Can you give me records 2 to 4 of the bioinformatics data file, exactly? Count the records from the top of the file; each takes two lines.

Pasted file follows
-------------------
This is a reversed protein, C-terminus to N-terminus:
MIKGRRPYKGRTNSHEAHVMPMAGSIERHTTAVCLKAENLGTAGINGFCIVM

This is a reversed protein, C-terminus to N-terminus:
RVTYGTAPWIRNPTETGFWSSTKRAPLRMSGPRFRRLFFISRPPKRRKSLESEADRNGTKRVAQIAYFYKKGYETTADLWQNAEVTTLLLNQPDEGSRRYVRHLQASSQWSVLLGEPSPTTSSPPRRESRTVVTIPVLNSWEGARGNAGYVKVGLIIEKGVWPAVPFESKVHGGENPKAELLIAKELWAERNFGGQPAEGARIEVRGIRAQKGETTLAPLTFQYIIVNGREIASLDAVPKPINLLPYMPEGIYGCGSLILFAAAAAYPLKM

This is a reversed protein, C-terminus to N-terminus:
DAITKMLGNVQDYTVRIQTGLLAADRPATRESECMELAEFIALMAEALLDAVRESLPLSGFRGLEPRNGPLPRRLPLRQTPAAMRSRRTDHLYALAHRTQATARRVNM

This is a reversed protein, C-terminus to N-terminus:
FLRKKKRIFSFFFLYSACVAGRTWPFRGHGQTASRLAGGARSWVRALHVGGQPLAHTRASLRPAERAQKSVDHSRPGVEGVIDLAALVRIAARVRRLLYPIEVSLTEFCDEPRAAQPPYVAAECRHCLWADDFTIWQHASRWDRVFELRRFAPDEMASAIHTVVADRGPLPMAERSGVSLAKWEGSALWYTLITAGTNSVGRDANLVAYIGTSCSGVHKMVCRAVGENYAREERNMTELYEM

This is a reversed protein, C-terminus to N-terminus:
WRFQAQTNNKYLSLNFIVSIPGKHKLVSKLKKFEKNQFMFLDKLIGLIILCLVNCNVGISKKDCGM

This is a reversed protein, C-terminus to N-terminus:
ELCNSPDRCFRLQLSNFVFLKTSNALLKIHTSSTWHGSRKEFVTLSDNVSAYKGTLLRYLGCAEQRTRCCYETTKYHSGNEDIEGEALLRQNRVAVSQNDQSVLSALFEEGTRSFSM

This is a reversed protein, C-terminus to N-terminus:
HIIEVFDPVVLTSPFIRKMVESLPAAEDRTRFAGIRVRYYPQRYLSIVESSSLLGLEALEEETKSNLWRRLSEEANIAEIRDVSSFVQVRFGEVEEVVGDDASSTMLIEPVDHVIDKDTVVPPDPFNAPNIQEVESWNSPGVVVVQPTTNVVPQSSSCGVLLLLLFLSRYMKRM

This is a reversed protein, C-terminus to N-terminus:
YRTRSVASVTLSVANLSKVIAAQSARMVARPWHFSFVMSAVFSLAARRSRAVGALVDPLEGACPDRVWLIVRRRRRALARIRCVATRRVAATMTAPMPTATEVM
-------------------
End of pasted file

This is a reversed protein, C-terminus to N-terminus:
RVTYGTAPWIRNPTETGFWSSTKRAPLRMSGPRFRRLFFISRPPKRRKSLESEADRNGTKRVAQIAYFYKKGYETTADLWQNAEVTTLLLNQPDEGSRRYVRHLQASSQWSVLLGEPSPTTSSPPRRESRTVVTIPVLNSWEGARGNAGYVKVGLIIEKGVWPAVPFESKVHGGENPKAELLIAKELWAERNFGGQPAEGARIEVRGIRAQKGETTLAPLTFQYIIVNGREIASLDAVPKPINLLPYMPEGIYGCGSLILFAAAAAYPLKM

This is a reversed protein, C-terminus to N-terminus:
DAITKMLGNVQDYTVRIQTGLLAADRPATRESECMELAEFIALMAEALLDAVRESLPLSGFRGLEPRNGPLPRRLPLRQTPAAMRSRRTDHLYALAHRTQATARRVNM

This is a reversed protein, C-terminus to N-terminus:
FLRKKKRIFSFFFLYSACVAGRTWPFRGHGQTASRLAGGARSWVRALHVGGQPLAHTRASLRPAERAQKSVDHSRPGVEGVIDLAALVRIAARVRRLLYPIEVSLTEFCDEPRAAQPPYVAAECRHCLWADDFTIWQHASRWDRVFELRRFAPDEMASAIHTVVADRGPLPMAERSGVSLAKWEGSALWYTLITAGTNSVGRDANLVAYIGTSCSGVHKMVCRAVGENYAREERNMTELYEM